The Last Dalai Lama

The Dalai Lama was recently hospitalized due to a chest infection. The world renown Buddhist leader and Nobel Peace Prize recipient has since recovered but this incident has brought focus to a core doctrine in Buddhism: impermanence. All things are transient, Buddhist scripture states, and that includes the Dalai Lama.

When the Dalai Lama has passed on before, senior monks would go on journey to find his reincarnation, a practice that allowed the legacy to live on through the generations. For fourteen reincarnations, this quest was accomplished without hindrance.

But times have changed.

China invaded Tibet, the home of the Dalai Lama and Tibetan Buddhism, in 1950. In the course of annexing the nation, they murdered hundreds of thousands of Tibetans. As a result of their control of the region and tight dominance, this long-standing tradition may, itself, suffer its own impermanence.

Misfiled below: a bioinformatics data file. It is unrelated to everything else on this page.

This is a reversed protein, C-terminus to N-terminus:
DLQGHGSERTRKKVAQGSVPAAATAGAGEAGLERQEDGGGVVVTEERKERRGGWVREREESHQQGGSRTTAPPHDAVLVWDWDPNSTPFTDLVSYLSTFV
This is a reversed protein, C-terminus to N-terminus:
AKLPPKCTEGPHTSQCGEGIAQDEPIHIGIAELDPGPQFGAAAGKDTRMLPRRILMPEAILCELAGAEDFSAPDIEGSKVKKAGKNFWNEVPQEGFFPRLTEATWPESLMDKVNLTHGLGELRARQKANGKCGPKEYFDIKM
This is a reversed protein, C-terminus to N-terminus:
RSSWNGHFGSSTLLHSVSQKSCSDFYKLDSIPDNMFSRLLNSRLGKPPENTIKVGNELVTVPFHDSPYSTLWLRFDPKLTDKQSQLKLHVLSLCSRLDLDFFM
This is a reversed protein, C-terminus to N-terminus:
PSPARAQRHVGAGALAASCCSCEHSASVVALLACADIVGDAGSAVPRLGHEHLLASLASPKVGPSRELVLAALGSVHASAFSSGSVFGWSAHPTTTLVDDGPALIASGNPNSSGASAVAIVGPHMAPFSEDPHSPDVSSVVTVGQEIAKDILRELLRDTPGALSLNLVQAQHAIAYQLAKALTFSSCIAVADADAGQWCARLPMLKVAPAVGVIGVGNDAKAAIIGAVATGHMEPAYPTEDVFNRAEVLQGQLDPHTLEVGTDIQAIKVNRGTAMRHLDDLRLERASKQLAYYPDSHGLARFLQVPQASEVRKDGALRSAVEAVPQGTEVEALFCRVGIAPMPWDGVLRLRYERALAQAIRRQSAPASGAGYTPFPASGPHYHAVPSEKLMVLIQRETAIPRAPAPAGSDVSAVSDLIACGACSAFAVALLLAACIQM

Chinese leadership has now weighed in on reincarnation, clearly indicating their intention to interfere with the succession.

According to CNN, Chinese Foreign Ministry spokesman Lu Kang said there are “clear rules” regarding the reincarnation of “the living Buddha.”

“Reincarnation of living Buddhas, including the Dalai Lama, must comply with Chinese laws and regulations and follow religious rituals and historical conventions,” Lu said.

It’s not the first time the Chinese Communist Party has involved itself in a long-standing tradition. Three days after the Dalai Lama identified the reincarnation of the Panchen Lama, the Chinese government kidnapped him. He has not been seen in over 20 years since.

About Andrew Burke 145 Articles
Editor-in-Chief Andrew Burke is a lifelong aficionado of all things Chinese. He studied Mandarin while living in Taiwan for six years and now works as a digitization specialist at the Yenching Library, which specializes in Asian books and documents, at Harvard University where he also studies topics related to China, Chinese, Asia and foreign affairs.